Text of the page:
First, get up at the same time each day (even at weekends), open the curtains, and get into the daylight. If you need extra sleep, go to bed early or take day-time naps.
Include a long unstimulating cool-down before bedtime and a wake-up routine
Littlehales emphasises that the 90 minute cycle pre- and post-bed is an essential part of a good routine. In this time he recommends a bit of fresh air and a physical stretch as well as the usual getting dressed/undressed, breakfast/bedtime snack and, of course, a trip to the loo. The rest of the 90 minutes can be used for mundane tasks such as admin e.g. filing and compiling tomorrow's to-do list, housework, ironing, unexciting reading and so on as you cool down/warm up. It is a perfect time to include self-hypnosis or other (see later). Exciting/enthralling TV/reading/computer games/work emails are to be avoided before bed. Littlehales advises hot-water showering/bathing in the morning unless you like a quick tepid shower at night to cool you down. He also says to avoid hard physical exertion before bed and in the early part of the evening when our blood pressure is at its highest. And in case you are wondering, Littlehales is accepting of sex as part of this routine!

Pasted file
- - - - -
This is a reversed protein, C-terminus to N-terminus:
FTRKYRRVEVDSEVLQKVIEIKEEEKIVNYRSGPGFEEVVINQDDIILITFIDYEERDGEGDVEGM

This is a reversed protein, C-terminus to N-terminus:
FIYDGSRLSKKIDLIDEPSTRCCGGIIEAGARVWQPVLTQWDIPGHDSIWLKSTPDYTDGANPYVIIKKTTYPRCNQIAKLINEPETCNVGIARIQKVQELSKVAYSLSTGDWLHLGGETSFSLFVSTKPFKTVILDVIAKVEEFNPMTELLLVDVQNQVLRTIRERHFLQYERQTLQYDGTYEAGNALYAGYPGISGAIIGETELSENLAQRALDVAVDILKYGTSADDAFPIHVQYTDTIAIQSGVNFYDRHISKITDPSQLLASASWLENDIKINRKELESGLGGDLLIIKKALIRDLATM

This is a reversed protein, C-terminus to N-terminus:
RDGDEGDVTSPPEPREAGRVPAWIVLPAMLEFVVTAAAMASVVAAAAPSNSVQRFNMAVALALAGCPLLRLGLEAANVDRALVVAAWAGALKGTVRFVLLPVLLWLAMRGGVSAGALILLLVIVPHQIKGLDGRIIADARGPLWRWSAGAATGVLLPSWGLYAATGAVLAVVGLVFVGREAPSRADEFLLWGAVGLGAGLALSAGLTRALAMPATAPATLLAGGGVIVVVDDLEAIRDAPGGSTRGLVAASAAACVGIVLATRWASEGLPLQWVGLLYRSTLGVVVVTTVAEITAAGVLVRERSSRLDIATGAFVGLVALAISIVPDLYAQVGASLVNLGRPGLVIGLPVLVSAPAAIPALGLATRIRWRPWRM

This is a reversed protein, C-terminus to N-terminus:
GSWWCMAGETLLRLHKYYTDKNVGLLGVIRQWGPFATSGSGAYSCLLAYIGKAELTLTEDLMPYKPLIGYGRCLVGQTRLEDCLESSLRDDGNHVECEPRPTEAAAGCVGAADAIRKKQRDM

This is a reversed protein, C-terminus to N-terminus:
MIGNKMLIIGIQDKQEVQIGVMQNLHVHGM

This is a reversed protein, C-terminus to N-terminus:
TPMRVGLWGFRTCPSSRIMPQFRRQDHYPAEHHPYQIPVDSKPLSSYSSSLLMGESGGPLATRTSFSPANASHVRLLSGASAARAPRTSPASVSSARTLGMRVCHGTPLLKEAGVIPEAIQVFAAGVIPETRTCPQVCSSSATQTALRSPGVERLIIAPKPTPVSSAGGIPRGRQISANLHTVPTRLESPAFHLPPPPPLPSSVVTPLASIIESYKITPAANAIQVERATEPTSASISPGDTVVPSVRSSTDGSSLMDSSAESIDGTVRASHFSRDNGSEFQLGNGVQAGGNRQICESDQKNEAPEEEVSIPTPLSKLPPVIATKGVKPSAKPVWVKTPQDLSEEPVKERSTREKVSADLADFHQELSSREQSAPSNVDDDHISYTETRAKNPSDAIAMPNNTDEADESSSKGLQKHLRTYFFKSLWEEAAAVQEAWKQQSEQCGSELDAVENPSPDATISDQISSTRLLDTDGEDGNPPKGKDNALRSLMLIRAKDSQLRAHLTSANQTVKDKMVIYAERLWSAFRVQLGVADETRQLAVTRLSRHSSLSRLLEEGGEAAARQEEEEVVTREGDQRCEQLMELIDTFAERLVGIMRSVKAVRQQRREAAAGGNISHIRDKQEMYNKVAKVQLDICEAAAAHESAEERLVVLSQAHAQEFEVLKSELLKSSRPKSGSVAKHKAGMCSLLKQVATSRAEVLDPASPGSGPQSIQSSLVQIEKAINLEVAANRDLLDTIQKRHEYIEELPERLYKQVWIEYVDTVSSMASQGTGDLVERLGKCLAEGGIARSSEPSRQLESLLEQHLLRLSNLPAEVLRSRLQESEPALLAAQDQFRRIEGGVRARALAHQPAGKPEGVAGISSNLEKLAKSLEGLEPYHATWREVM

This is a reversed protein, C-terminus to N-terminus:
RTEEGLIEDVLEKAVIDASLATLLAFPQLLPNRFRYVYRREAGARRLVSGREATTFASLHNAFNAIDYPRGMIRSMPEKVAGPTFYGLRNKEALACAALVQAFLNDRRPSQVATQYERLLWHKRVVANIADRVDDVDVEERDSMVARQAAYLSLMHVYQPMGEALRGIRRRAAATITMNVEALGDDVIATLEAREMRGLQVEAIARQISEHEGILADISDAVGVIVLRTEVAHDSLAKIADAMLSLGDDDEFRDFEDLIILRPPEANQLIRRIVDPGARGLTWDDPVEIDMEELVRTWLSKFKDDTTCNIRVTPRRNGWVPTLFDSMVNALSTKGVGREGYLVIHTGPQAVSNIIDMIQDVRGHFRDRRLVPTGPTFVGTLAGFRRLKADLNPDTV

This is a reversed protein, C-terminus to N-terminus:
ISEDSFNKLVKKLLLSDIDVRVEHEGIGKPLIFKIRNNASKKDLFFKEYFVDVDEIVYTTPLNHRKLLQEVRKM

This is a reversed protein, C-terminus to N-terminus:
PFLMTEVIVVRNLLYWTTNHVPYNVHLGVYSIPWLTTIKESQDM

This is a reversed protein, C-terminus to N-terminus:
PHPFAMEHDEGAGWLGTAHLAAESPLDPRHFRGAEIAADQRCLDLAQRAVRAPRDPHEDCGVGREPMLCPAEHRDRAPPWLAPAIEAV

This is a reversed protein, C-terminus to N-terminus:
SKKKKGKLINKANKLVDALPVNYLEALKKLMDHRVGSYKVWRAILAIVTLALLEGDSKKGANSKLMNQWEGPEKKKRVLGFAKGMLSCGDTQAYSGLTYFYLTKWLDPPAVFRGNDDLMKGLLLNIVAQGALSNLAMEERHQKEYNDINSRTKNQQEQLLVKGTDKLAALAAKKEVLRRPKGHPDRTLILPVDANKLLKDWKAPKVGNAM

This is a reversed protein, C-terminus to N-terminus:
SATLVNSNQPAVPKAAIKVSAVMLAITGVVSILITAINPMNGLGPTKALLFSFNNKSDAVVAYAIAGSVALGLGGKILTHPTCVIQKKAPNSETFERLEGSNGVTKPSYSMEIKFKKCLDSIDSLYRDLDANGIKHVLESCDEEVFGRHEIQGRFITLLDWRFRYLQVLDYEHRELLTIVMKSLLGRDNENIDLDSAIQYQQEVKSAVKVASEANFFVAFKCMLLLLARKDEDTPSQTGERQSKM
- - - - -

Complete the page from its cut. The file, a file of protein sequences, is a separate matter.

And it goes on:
Deliberately switch from Day to Dark to Day
Day-light lamps are recommended to get an owl going in the morning if their work depends on early performance or to help sync them with an early-rising lark partner. Larks are encouraged to arrange the important work for the morning, owls for later on.
Dim the house lights during the pre-bed cycle to help the body transition to sleep mode - use a dim beside lamp and if necessary avoid the bright bathroom light in favour of candle light. Also ensure your bedroom is dark at night as it is considered exceptionally important for your body’s mechanisms. You may need to invest in black-out curtains or blinds particularly if you are a shift worker. Littlehales even recommends use of a “Valkee” therapy head-set (like ear-phones) which targets light-sensitive areas of the brain. These and daylight lamps could play a part for night-workers, those changing time-zones and Seasonal Affective Disorder sufferers.
Ban TV/technology and bright lights (no matter how small) from the bedroom